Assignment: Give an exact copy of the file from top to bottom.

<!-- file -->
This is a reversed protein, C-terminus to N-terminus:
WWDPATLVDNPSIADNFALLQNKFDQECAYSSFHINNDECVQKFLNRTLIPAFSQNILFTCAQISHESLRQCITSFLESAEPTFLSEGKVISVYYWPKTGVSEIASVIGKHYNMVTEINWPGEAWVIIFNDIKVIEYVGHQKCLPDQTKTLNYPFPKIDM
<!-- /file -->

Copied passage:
This is a reversed protein, C-terminus to N-terminus:
WWDPATLVDNPSIADNFALLQNKFDQECAYSSFHINNDECVQKFLNRTLIPAFSQNILFTCAQISHESLRQCITSFLESAEPTFLSEGKVISVYYWPKTGVSEIASVIGKHYNMVTEINWPGEAWVIIFNDIKVIEYVGHQKCLPDQTKTLNYPFPKIDM